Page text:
There already could be buyer’s remorse. Yet even with the disaster the Mets’ 2013 season had become, David Wright insisted yesterday he has no regrets about giving the organization a long-term commitment.

“Zero,” Wright said.

The Mets, whose game Friday night against the Braves was suspended because of rain at 5-5 entering the ninth inning, have a miserable 17-27 record, their .386 winning percentage ahead of just the Astros and Marlins. Just as important — and disappointing — a slew of key youngsters the organization needs for the future are struggling.

Maybe Wright eventually will change his tune, or maybe as the Mets captain and a loyal soldier, he simply is choosing to publicly handle the mess by declaring his trust in the organization. Wright was sold on the Mets’ future by general manager Sandy Alderson before signing his eight-year $138 million contract this winter, and he says he still trusts the GM’s design.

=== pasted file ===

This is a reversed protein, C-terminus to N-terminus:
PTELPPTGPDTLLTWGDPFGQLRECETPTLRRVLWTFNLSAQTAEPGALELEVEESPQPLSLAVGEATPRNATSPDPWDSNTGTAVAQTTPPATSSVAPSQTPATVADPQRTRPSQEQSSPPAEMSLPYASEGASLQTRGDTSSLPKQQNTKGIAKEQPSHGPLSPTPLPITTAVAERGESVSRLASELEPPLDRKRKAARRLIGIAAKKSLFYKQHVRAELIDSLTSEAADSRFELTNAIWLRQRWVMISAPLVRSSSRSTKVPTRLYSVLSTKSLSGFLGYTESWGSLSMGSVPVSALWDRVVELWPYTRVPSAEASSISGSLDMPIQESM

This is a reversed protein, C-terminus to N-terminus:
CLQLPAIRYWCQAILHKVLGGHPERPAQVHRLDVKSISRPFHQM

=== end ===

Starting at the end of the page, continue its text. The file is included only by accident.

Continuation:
“I’m disappointed in our performance so far,” Wright told The Post. “As far as specifically what Sandy and I talked about and I guess the plan moving forward, a big part of that plan is pieces we have in the higher minor leagues.

“I’m disappointed in our performance as a team. I’m not disappointed in [what] I believe what the plan is going forward and what I believe this organization is capable of doing in the near future.”

Ike Davis has been a catastrophe, Ruben Tejada has struggled, Jonathon Niese is having a tough season, Dillon Gee has regressed and Triple-A catcher Travis d’Arnaud is injured.

To top it off, Johan Santana is out for the year, preventing the Mets from getting anything for him in a deadline trade.